Affirming Art with the Homeless

Art expresses our individuality.  It comes from within.   When we are free to make choices in colour and form we are saying something about who we are.  Revd. Rosheen Browning writes about the affirming place of art in relation to ‘Hands Up’ – an art exhibition created by the homeless. 

The Winter Shelter in Tunbridge Wells runs for a period of two months. For the second year running a small team have offered a chaplaincy service to the guests and volunteers and last year the team also supplied prayer resources.   These included Christian adult colouring books which proved to be quite popular and led to some open conversations.  On the back of this, Rev Miriam Barker suggested that we try running some Art afternoons this year and the library were kind enough to offer us the space to do this.

The guests came from many different backgrounds and needed the facilities of the Winter Shelter for different reasons. These afternoons in the library offered a place to be creative and expressive, and a safe space to share conversations. We wanted to offer the opportunity for them to produce whatever they wanted with the available materials, but also provided ideas and examples for those who didn’t know where to begin.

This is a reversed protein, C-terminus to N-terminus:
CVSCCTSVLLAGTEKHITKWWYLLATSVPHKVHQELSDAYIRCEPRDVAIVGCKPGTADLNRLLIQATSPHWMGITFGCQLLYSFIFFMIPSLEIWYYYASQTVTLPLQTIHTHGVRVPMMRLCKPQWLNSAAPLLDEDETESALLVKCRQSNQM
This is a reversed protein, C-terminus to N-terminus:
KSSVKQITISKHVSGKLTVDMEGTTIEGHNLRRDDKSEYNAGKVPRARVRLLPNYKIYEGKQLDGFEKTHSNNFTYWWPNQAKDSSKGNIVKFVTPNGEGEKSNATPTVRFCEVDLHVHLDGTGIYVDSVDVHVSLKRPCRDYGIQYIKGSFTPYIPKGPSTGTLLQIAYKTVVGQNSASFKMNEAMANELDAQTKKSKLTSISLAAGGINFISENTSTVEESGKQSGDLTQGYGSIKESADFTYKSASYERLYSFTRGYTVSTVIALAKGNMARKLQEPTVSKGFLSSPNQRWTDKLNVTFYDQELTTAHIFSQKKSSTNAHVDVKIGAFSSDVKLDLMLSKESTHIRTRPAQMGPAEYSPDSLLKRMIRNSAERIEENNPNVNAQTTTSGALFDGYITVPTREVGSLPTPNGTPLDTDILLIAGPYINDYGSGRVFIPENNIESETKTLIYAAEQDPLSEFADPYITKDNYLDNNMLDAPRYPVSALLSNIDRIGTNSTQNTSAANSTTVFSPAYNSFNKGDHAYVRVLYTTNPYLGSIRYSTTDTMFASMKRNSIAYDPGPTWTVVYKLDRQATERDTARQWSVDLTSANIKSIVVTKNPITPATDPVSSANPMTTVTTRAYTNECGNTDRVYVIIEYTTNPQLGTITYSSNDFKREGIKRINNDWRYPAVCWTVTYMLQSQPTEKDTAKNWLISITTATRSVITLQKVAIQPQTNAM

Following on loosely from an idea which I first used at the Children and Youth festival, I encouraged all who came to draw around their hands and use various pens and stampers to decorate around them. Their hands represented them as unique individuals with dignity, something many of them felt they lost in the process of becoming homeless.

The variety of results was exciting, with many of them being able to identify their gifts and skills and represent them in the colours they chose. Some then went on to produce beautiful abstract work or collages of people and things important to them. Some told the story of how they ended up there. It encouraged much laughter and good conversation ranging from time at school to deeper discussions about why Miriam and I wanted to spend our time with them.

The work was framed and displayed in St James’ Church, Tunbridge Wells but we now view two pieces of work with heavy hearts as the artist has since passed away in very sad circumstances. The hope is to exhibit this work in various locations and to offer the art in library again next year. We are very grateful to Tunbridge Wells library for accommodating us.


The cooperation between the library and Winter Shelter, and the art project in particular, has been very well received.  It is hoped that it will be repeated next year.  It has also been presented at Kent-wide libraries management meetings and held up as good practice.  This has led to Kent adopting a new approach towards rough sleepers.   They are seeking to link with Winter Shelters and rough sleeper workers in their areas to initiate similar projects and promote a positive welcome.  They hope to produce county-wide library cards for rough sleepers that will look identical to other cards but will not require an address to register.  They will have no fines attached and will allow extra computer on-line time, compared to other users.  West Sussex and Berkshire are also hoping to join Kent in this initiative and other counties may follow suit in the fullness of time. 

Congratulations to everyone involved in this ministry.